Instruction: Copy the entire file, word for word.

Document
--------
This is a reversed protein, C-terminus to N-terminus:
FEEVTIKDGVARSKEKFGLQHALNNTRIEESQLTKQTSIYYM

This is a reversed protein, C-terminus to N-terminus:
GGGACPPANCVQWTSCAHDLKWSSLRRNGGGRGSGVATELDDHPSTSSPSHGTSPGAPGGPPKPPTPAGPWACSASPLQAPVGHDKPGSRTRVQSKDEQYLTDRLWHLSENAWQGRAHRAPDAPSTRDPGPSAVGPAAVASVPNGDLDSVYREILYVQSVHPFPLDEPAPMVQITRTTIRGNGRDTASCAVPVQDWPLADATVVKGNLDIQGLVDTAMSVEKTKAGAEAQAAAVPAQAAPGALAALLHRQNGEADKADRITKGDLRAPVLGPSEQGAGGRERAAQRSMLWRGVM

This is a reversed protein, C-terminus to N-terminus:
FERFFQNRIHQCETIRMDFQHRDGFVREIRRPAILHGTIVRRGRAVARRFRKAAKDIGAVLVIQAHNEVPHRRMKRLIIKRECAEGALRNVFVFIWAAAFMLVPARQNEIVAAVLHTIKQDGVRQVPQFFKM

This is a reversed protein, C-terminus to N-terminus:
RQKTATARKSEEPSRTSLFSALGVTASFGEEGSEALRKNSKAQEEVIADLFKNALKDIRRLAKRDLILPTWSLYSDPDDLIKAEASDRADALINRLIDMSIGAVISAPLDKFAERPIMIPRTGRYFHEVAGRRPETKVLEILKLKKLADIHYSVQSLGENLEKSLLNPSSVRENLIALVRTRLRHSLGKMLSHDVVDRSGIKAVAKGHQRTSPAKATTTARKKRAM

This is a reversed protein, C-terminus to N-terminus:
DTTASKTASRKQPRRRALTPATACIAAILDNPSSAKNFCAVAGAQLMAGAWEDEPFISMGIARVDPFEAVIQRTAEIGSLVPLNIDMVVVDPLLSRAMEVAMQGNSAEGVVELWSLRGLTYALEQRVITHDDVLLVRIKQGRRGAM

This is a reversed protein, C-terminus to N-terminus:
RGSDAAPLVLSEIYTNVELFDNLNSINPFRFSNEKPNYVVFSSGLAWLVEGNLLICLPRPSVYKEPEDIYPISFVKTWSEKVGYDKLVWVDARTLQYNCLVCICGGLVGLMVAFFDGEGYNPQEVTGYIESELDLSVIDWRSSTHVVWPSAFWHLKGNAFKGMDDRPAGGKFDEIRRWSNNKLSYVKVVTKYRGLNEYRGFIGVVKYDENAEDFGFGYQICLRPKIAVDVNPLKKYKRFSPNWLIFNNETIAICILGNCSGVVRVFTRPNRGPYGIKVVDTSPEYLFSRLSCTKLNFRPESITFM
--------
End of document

This is a reversed protein, C-terminus to N-terminus:
FEEVTIKDGVARSKEKFGLQHALNNTRIEESQLTKQTSIYYM

This is a reversed protein, C-terminus to N-terminus:
GGGACPPANCVQWTSCAHDLKWSSLRRNGGGRGSGVATELDDHPSTSSPSHGTSPGAPGGPPKPPTPAGPWACSASPLQAPVGHDKPGSRTRVQSKDEQYLTDRLWHLSENAWQGRAHRAPDAPSTRDPGPSAVGPAAVASVPNGDLDSVYREILYVQSVHPFPLDEPAPMVQITRTTIRGNGRDTASCAVPVQDWPLADATVVKGNLDIQGLVDTAMSVEKTKAGAEAQAAAVPAQAAPGALAALLHRQNGEADKADRITKGDLRAPVLGPSEQGAGGRERAAQRSMLWRGVM

This is a reversed protein, C-terminus to N-terminus:
FERFFQNRIHQCETIRMDFQHRDGFVREIRRPAILHGTIVRRGRAVARRFRKAAKDIGAVLVIQAHNEVPHRRMKRLIIKRECAEGALRNVFVFIWAAAFMLVPARQNEIVAAVLHTIKQDGVRQVPQFFKM

This is a reversed protein, C-terminus to N-terminus:
RQKTATARKSEEPSRTSLFSALGVTASFGEEGSEALRKNSKAQEEVIADLFKNALKDIRRLAKRDLILPTWSLYSDPDDLIKAEASDRADALINRLIDMSIGAVISAPLDKFAERPIMIPRTGRYFHEVAGRRPETKVLEILKLKKLADIHYSVQSLGENLEKSLLNPSSVRENLIALVRTRLRHSLGKMLSHDVVDRSGIKAVAKGHQRTSPAKATTTARKKRAM

This is a reversed protein, C-terminus to N-terminus:
DTTASKTASRKQPRRRALTPATACIAAILDNPSSAKNFCAVAGAQLMAGAWEDEPFISMGIARVDPFEAVIQRTAEIGSLVPLNIDMVVVDPLLSRAMEVAMQGNSAEGVVELWSLRGLTYALEQRVITHDDVLLVRIKQGRRGAM

This is a reversed protein, C-terminus to N-terminus:
RGSDAAPLVLSEIYTNVELFDNLNSINPFRFSNEKPNYVVFSSGLAWLVEGNLLICLPRPSVYKEPEDIYPISFVKTWSEKVGYDKLVWVDARTLQYNCLVCICGGLVGLMVAFFDGEGYNPQEVTGYIESELDLSVIDWRSSTHVVWPSAFWHLKGNAFKGMDDRPAGGKFDEIRRWSNNKLSYVKVVTKYRGLNEYRGFIGVVKYDENAEDFGFGYQICLRPKIAVDVNPLKKYKRFSPNWLIFNNETIAICILGNCSGVVRVFTRPNRGPYGIKVVDTSPEYLFSRLSCTKLNFRPESITFM